A community of deaf students has been left in a tough spot following a vote to close several schools in North Texas.

Plano ISD’s school board voted on Monday to close four campuses, including Davis Elementary, home of the Regional Day School Program for the Deaf. The program serves students who are deaf and hard of hearing with deaf education teachers, interpreters, assistants, and other resources.

But after a vote to close four campuses across Plano ISD, Davis students and families were left feeling disappointed and uneasy about the future. The Regional Day School Program for the Deaf will be relocated to Harrington Elementary, while the other students who are not part of the program will be divided between Harrington Elementary and Saigling Elementary.

Erica Salcido created a petition on May 22 to keep Davis open. The petition has gained over 1,000 of its target 1,500 signatures. A Facebook page titled “Save Davis Elementary” was also created.

Though the deaf and hard-of-hearing program is being relocated, many Davis parents and community members shared their disappointment with the board’s decision and purported lack of communication with The Dallas Express.

The district’s long-range planning committee had previously held meetings to gather parent feedback on the potential closures. However, no one from Davis or the deaf community was purportedly invited to sit on the committee.

Parents were sent an email on May 21 announcing the potential closure of the campus. The email was allegedly sent out three minutes before the meeting started, leaving many parents unable to attend.

“We had to specifically ask for interpreters to be included in future meetings so our deaf and hard of hearing members would be included,” Sara Foxworthy told The Dallas Express.

The Plano ISD school board also had a special meeting on June 10, inviting families who would “potentially” be impacted by the closures to sign up to offer their input.

“They gave us a five-hour work day to do so — many of us were unable to sign up,” Foxworthy said.

She further noted that during the June 10 meeting, the board reiterated that it had not made a decision.

“However, the presentation they gave, the questions they asked, the redundancy of the speaking points each of them hit on over and over to ultimately lead to a unanimous vote, made it very clear that this vote was decided on [May 21],” Foxworthy claimed. “The board should be ashamed of themselves. They gave us hope when there was none, and for that, I am forever ashamed they represent Plano ISD.”

One parent of a deaf student who attends Davis Elementary shared how her daughter has been able to accept and love who she is, thanks to the campus environment and culture. The family had issues at previous schools, where their daughter was made fun of, but Davis has been positive thus far.

“The Davis kids accept her and understand her for who she is. They don’t treat her different or call her weird like the kids at other schools did,” Allison Richardson shared.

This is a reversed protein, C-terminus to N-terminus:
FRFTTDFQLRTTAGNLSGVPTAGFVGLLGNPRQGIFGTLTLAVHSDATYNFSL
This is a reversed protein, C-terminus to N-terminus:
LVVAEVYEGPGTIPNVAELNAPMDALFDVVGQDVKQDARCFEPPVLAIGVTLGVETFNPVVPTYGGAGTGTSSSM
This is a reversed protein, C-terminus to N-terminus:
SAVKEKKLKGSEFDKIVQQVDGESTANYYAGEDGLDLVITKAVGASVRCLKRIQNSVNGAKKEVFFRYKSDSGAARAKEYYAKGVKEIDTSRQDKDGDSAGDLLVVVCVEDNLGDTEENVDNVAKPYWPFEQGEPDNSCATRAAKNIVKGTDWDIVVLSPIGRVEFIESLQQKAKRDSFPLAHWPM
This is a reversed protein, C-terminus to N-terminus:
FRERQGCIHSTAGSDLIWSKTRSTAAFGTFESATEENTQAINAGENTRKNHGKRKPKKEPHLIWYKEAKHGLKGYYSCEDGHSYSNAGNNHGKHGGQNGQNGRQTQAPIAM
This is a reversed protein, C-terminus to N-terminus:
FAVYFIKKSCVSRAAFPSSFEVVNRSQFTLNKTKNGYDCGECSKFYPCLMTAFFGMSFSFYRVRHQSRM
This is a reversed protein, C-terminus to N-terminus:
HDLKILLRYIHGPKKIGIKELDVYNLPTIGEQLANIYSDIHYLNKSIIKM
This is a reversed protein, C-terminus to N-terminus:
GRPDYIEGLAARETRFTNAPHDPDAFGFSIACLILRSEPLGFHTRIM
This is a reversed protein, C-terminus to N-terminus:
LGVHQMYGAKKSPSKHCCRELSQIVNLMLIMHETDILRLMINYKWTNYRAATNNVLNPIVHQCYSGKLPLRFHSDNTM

Richardson further noted that the teachers at the other schools already have special education students, and with these deaf and hard-of-hearing students coming over, it will be challenging.

“The kids are not guinea pigs and deserve so much more. Society already treats them differently. Now their safe place outside of the home will treat them differently, too,” Richardson said.

Another parent also shared her grief with DX.

“We are now deeply disillusioned by the PISD board’s recent decisions. The Davis families feel blindsided and betrayed, having lost all faith in the board’s integrity. This decision was handled poorly, leaving us infuriated and feeling dismissed,” Tami Eager shared.

Eager, a commercial interior architectural designer, said that the school board’s claim that Davis suffered from poor building conditions was “questionable.” She argued that she had renovated many older properties in worse condition than the elementary school building.

“The board’s excuse was inadequate and revealed a gross incompetence in their job execution. Their focus on money over creative solutions sends a terrible message to our children. We expect better,” Eager told DX.

Audrey Whitaker, another Plano ISD parent, said she believes Davis was closed for reasons other than those stated by the school board.

“To close the schools with the dual language programs and the specific special needs school, that can’t be by accident,” Whitaker said.

One parent took the step to file a complaint with the U.S. Department of Justice’s Civil Rights Division.

“I submitted my complaint and it’s been approved and sent to another department. … Step 1 done. It is not right to make decisions about a community, in this case the Deaf community, without having representatives of that community. They have NO idea how this will affect the deaf kids,” Shawnda Krajca wrote on the Save Davis Elementary Facebook page.

Many North Texas public school districts have been facing potential campus closures because of shrinking student enrollment and the consequent loss of taxpayer funds tied to the kids, as covered extensively by The Dallas Express. While Plano ISD officials have claimed demographic shifts and high housing costs in parts of its attendance zones have contributed to its situation, some districts, like Dallas ISD, have been losing students to competitors promising stronger academic offerings.

The latest available Texas Education Agency accountability report shows only 41% of Dallas ISD students scored at grade level on the STAAR exam in 2021-2022. That same school year, almost 20% of its graduating class failed to obtain a diploma in four years.

In comparison, Plano ISD saw 62% of its students hit grade level on the 2021-2022 STAAR, beating out both Dallas ISD and the state average of 48%. Plano ISD’s on-time graduation that year was 95.1%.